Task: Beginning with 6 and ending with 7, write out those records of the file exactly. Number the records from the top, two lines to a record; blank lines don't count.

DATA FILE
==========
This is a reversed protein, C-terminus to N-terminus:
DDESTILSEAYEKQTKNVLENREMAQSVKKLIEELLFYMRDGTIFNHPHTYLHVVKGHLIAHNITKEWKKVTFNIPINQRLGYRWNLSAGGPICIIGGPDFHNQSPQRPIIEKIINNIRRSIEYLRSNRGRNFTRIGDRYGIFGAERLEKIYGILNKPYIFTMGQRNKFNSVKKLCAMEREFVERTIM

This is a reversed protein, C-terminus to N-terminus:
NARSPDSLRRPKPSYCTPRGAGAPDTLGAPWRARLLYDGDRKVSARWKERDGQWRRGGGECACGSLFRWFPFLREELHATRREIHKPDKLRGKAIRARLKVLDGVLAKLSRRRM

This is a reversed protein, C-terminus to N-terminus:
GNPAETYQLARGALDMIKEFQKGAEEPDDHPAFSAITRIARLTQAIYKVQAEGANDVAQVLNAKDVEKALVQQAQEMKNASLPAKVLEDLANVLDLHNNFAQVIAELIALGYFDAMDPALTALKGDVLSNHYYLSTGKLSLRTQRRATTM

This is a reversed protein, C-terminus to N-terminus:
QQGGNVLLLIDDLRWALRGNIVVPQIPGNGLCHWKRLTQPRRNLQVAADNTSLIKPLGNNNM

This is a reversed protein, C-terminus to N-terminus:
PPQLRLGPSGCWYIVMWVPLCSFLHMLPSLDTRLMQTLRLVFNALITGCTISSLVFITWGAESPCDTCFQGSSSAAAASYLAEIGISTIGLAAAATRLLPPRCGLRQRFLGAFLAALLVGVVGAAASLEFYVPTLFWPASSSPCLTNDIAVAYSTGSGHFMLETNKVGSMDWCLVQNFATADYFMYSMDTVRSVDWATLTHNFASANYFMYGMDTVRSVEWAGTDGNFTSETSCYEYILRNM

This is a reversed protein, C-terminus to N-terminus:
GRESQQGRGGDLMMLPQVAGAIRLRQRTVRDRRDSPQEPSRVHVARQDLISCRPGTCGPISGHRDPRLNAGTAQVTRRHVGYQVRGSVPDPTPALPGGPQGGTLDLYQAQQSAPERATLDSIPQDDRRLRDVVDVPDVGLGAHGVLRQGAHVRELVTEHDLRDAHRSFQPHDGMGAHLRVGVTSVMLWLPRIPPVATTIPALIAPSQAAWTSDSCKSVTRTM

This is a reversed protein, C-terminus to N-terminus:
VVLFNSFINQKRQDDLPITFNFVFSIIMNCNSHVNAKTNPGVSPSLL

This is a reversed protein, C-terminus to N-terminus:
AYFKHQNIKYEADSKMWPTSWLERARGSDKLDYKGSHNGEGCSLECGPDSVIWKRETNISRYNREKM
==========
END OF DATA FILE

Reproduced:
This is a reversed protein, C-terminus to N-terminus:
GRESQQGRGGDLMMLPQVAGAIRLRQRTVRDRRDSPQEPSRVHVARQDLISCRPGTCGPISGHRDPRLNAGTAQVTRRHVGYQVRGSVPDPTPALPGGPQGGTLDLYQAQQSAPERATLDSIPQDDRRLRDVVDVPDVGLGAHGVLRQGAHVRELVTEHDLRDAHRSFQPHDGMGAHLRVGVTSVMLWLPRIPPVATTIPALIAPSQAAWTSDSCKSVTRTM

This is a reversed protein, C-terminus to N-terminus:
VVLFNSFINQKRQDDLPITFNFVFSIIMNCNSHVNAKTNPGVSPSLL